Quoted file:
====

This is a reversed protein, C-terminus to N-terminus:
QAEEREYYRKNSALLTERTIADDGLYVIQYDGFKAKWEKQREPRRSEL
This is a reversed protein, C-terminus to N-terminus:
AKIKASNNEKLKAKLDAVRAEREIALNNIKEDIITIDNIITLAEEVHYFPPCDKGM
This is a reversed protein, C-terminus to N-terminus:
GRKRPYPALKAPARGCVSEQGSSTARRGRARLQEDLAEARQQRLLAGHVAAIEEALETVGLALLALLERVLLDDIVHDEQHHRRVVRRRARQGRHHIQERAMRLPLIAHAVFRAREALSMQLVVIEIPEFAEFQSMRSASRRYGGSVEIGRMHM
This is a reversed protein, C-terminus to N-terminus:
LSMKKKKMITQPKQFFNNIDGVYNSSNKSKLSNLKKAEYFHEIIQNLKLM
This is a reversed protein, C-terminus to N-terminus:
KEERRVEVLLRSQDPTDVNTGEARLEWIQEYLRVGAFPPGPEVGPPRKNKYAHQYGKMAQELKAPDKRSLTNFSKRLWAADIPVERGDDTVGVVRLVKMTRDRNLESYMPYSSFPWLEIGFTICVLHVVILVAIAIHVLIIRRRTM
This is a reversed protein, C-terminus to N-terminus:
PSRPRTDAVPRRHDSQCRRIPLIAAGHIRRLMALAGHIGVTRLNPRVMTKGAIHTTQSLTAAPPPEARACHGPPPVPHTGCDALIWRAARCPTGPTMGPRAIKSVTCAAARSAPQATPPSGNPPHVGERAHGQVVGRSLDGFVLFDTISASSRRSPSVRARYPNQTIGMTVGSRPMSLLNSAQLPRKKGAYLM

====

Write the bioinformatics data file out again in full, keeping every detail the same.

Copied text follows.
This is a reversed protein, C-terminus to N-terminus:
QAEEREYYRKNSALLTERTIADDGLYVIQYDGFKAKWEKQREPRRSEL
This is a reversed protein, C-terminus to N-terminus:
AKIKASNNEKLKAKLDAVRAEREIALNNIKEDIITIDNIITLAEEVHYFPPCDKGM
This is a reversed protein, C-terminus to N-terminus:
GRKRPYPALKAPARGCVSEQGSSTARRGRARLQEDLAEARQQRLLAGHVAAIEEALETVGLALLALLERVLLDDIVHDEQHHRRVVRRRARQGRHHIQERAMRLPLIAHAVFRAREALSMQLVVIEIPEFAEFQSMRSASRRYGGSVEIGRMHM
This is a reversed protein, C-terminus to N-terminus:
LSMKKKKMITQPKQFFNNIDGVYNSSNKSKLSNLKKAEYFHEIIQNLKLM
This is a reversed protein, C-terminus to N-terminus:
KEERRVEVLLRSQDPTDVNTGEARLEWIQEYLRVGAFPPGPEVGPPRKNKYAHQYGKMAQELKAPDKRSLTNFSKRLWAADIPVERGDDTVGVVRLVKMTRDRNLESYMPYSSFPWLEIGFTICVLHVVILVAIAIHVLIIRRRTM
This is a reversed protein, C-terminus to N-terminus:
PSRPRTDAVPRRHDSQCRRIPLIAAGHIRRLMALAGHIGVTRLNPRVMTKGAIHTTQSLTAAPPPEARACHGPPPVPHTGCDALIWRAARCPTGPTMGPRAIKSVTCAAARSAPQATPPSGNPPHVGERAHGQVVGRSLDGFVLFDTISASSRRSPSVRARYPNQTIGMTVGSRPMSLLNSAQLPRKKGAYLM